So yes, anxiety is ugly and messy, but the things that scare me most are so frequently the things that teach me how to love and how to grow and how to breathe the tears into the past that letting anxiety win is not an option for me. It can’t be. Anxiety is a battle I have to fight sometimes, but I have all the weapons and all the fellow comrades that I could possibly need, so I am not afraid to fight.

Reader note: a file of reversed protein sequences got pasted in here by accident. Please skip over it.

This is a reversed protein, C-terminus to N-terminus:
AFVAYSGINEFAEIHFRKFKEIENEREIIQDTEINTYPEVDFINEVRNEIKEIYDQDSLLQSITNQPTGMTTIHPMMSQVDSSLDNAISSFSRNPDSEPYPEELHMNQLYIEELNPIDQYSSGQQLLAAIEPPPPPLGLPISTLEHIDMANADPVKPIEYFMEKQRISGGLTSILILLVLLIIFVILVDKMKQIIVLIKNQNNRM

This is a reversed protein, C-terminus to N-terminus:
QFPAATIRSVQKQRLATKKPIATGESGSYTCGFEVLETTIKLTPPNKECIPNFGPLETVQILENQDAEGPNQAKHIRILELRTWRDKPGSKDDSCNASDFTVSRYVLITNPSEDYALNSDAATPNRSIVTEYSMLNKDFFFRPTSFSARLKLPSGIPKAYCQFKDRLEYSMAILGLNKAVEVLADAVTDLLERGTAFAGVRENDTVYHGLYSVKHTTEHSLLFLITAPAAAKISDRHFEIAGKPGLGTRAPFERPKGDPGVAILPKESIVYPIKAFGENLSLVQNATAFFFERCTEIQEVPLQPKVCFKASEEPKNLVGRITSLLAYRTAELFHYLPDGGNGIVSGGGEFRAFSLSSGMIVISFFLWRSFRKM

If you are battling anxiety, no matter what stage in your life, I hope you know that it’s OK. It’s absolutely OK. It’s OK to be afraid and it’s OK to be angry and it’s OK to need an hour of time. Please know that you are not alone and that you will never be alone and you are not meant to be alone. We have you, I have you, God has you, the world has you. Your anxiety will not win, not in the end. You are strong and beautiful and the bad dreams will stop eventually, I promise. Do not give up. Do not give up. Do not give up.